What is Placitum?

Legal Definition
In the early Middle Ages, a placitum (Latin for "plea") was a public judicial assembly. Placita originated in the Frankish kingdoms in the seventh century. After the Frankish conquest of Italy in 774, placita were introduced before the end of the eighth century.

Originally, the term most commonly referred to the placitum generalis, or conventus, a plenary assembly of the entire kingdom, whereat military and legislative matters, such as the promulgation of capitularies, predominated over judicial functions. The nature of these assemblies is described by the ninth-century prelate Hincmar in his De ordini palatii. Later, the term placitum came primarily to prefer to the public court presided over by the centenarius or to the higher court of the count (otherwise called a mallus). The frequency at which placita were held was governed by capitularies. All free men were required to attend and those who did not were fined. Eventually, because the counts, their deputies (the viscounts) and the centenars abused their power to summon in order to profit from the fines, men were required to attend no more than three placita a year. The presiding magistrate usually brought with him judges, notaries and scabini to address questions of law.

The public placitum declined in the tenth and eleventh centuries as the process of "feudalization" turned formerly public offices into seignorial jurisdictions. Nonetheless, the language and procedures of the placita survived down to the end of the Middle Ages, while the tradition of the placita generalia was continued in the estates general and the estates provincial.
-- Wikipedia
Legal Definition
A plea. This word is nomen generalissimum, and refers to all the pleas in the case. 1 Saund. 388, n. 6; Skinn. 554; S. C. earth. 834; Yelv. 65. By placitum is also understood the subdivisions in abridgments and other works, where the point decided in a case is set down, separately, and generally numbered. In citing, it is abbreviated as follows: Vin. Ab. Abatement, pl. 3.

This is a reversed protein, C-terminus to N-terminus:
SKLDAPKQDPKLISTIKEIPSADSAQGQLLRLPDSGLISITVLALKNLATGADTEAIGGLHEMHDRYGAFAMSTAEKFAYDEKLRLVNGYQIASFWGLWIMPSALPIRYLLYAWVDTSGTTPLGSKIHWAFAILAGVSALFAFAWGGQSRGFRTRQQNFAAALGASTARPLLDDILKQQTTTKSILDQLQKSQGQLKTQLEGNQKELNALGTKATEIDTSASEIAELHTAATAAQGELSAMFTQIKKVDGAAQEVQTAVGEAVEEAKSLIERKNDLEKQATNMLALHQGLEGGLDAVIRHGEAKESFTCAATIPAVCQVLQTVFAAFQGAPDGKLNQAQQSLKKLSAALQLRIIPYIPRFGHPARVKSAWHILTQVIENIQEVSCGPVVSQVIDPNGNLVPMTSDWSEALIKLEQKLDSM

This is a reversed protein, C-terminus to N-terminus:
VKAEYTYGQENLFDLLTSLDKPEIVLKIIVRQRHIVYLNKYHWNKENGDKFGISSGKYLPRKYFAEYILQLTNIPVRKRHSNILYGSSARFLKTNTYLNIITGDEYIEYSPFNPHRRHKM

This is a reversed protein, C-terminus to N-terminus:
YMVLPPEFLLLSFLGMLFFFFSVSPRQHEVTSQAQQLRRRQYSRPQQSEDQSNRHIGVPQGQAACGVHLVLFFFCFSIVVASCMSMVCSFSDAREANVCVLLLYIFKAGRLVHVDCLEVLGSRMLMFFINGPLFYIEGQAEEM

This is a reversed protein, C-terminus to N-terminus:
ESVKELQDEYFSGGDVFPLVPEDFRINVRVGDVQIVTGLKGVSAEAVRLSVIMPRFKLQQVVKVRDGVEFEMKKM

2. Placita, is the style of the English courts at the beginning of the record of Nisi Prius; in this sense, placita are divided into pleas of the crown, and common pleas.

3. The word is used by continental writers to signify jurisdictions, judgments, or assemblies for discussing causes. It occurs frequently in the laws of tae Longobards, in which there is a title de his qui ad, placitum venire coguntur. The word, it has been suggested, is derived from the German platz, which signifies the same as area facta. See Const. Car. Mag. Cap. IX. Hine-mar's Epist. 227 and 197. The common formula in most of the capitularies is "Placuit atque convenit inter Francos et corum proceres," and hence, says Dupin, the laws themselves are often called placita. Dupin, Notions sur le Droit, p. 73.
-- Bouviers Law Dictionary
Legal Definition
In old English law. A public assembly at which the king presided, and which comprised men of all degrees, met for consultation about the great affairs of the kingdom. Cowell. A court; a judicial tribunal; a lord's court. Placita was the style or title of the courts at the beginning of the old nisi prius record. A suit or cause in court; a judicial proceeding; a trial. Placita were divided into placita coronae (crown cases or picas of the crown, i. c., criminal actions) and placita communia, (common cases or common pleas, i. e., private civil actions.) A fine, mulct, or pecuniary punishment. A pleading or plea. In this sense, the term was not confined to the defendant's answer to the declaration, but included all the pleadings in the cause, being nomen generalissimum. 1 Saund. 388, n. 6. In the old reports and abridgments, "placitum" was the name of a paragraph or subdivision of a title or page where the point decided in a cause was set out separately. It is commonly abbreviated "pi." In the civil law. An agreement of parties ; that which is their pleasure to arrange between them. An imperial ordinance or constitution; literally, the prince's pleasure. Inst. 1, 2, 6. A judicial decision; the judgment, decree, or sentence of a court. Calvin.
-- Black's Law Dictionary
Legal Definition
Singular of Placita.
-- Ballentine's Law Dictionary